If you're not comfortable holding a skew with one hand you can test with the gauge, then put it down and pick up the skew, etc. If you find the occasional event where the tenon grabs the gauge too disconcerting you can turn the lathe off to test the fit. Both of these modifications will lengthen the time required considerably, but of course you only have to do it once.
Drilling and Shaping the Collet
Mount and turn to fit inside Body
Remove the collet from between centers and remove your drive center from the headstock. Slide the tapered end of the collet into the headstock and give it a good whack to seat it properly. You can bring up your tailstock to steady the collet, but if you've gotten a good fit it won't be necessary for such a short piece, and will lengthen the time for the next step.

Taking light cuts, true the collet. Once it's running true, test to see if you can slide the threaded portion of the chuck body over the collet. If not, take light cuts and retest until it fits. You want a loose fit, but not a sloppy one.
Taper
Once you have the collet body trimmed to fit inside the chuck body, taper it over its length with your skew. I tapered mine about 1/8" over the 2 inch body. It doesn't matter exactly how much you taper it, but if you want to make other collets later it will be easier if you pick an easy to measure diameter.
Drill
Mount a drill chuck in your tailstock and mount a drill of the size stock you want to hold. A useful size to start with is 3/8 inch. Forstner bits are more rigid than twist bits and are less likely to drill off center. The downside of Forstner bits is that they don't drill deep well.

I wanted to be able to mount longer dowels completely through the chuck, so I drilled the first inch or so with a Forstner bit, and followed up with a twist drill.
Drill slot stops
Next lock the indexing head and adjust the tool rest so that it is about 1/16 inch below center. Mount a 1/8 inch bit in a drill and drill through the colett about 1/2 inch from the stub taper.

Then turn the collet 90 degrees and drill another hole. These holes are to stop the collet from splitting. On some collets I made later I omitted this step, and they haven't cracked. Yet.
Cut on Band Saw
The next step is to cut slots to the drilled holes in the collet body. You could use a hand saw, such as a hacksaw or dovetail saw, but it's easier on the band saw. This is considerably safer if you make a simple jig first. Take a short piece of scrap wood or plywood and cut a Vee notch the length of the piece. You can do this easily on a table saw with the blade tilted to 45 degrees. Then cut out a notch in one side a little past the center of the Vee. Clamp the jig to your band saw table so that the blade lines up with the bottom of the Vee. Now all you have to do is slide the collet up the Vee into the blade to cut the slots.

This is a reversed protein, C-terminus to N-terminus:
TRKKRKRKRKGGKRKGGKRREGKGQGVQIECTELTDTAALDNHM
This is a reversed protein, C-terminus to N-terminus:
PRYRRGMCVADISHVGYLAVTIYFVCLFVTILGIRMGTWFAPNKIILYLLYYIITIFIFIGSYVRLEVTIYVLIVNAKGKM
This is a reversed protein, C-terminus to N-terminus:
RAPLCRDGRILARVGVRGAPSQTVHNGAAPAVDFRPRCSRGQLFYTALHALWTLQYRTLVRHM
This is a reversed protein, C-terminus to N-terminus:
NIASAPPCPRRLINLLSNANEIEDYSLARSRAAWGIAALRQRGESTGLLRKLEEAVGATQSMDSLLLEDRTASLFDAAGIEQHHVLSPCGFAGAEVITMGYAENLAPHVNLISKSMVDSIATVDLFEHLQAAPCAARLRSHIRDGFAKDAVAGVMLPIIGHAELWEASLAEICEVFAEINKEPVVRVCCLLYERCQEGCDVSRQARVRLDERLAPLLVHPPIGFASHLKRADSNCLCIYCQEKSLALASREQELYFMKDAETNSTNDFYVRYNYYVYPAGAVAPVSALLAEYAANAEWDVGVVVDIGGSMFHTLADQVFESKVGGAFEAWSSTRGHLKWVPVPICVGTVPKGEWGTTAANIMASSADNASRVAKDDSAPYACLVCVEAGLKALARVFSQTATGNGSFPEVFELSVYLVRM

Save the jig, you might find it useful to cut dowels lengthwise, cut squares to rough octagons, etc.
Shaping the Chuck Body
Rough Drill
Mount the chuck body on the headstock and turn it true with a bowl gouge. Mount a drill chuck in your tailstock and mount a drill bit about the size of the end of the collet taper. Drill through the chuck body. Do try not to hit the headstock with the drill, as it's not good for either. To make this less likely, put a plywood washer on the headstock first to move the body out a little.

Taper Body
Using a bowl gouge taper the chuck body so that it will be slimmer near your eventual work and not get in the way. If Fred published this photo, you'll notice that by this time I was so confused by constantly setting up, tearing down, and moving my tripod and camera that I'm cutting the wrong way. It wasn't fatal, just gave the chuck a little extra texture to grip.

Make Taper Gauge
Take a piece of thin cardboard, such as a cereal box, and slide it into one of the slots in the collet body. Trace around the body, then cut on the lines. This makes a gauge to turn a matching taper in the collet body.

Taper Body Inside
Taper the collet body using a side cutting scraper. You can rough it out to follow an even taper from the root diameter of the threads to the edge of your drilled hole. Then dismount the chuck body and check the fit using the gauge.

Made a mental note where stock needs to be removed, remount the body, and remove more wood where needed. Then remove the body and check with the gauge again. Continue in this fashion until you've got a fairly good fit.

Using the Collet Chuck
To use the collet chuck mount the collet body solidly in the headstock Morse taper. The first time you might want to apply a little wax. Then loosely screw the chuck body to the headstock. You may want to shorten the collet body a bit if it sticks out to far or true up its end. Mount your work by sliding it into the collet and tightening the body.

When taking heavy cuts, such as roughing a wine stopper (it's a pity whine stoppers aren't as easy to make) to round it's best to have the larger stock up against the collet end. You can easily loosen the chuck and slide your work out a bit to true up the end after the heavy work is done.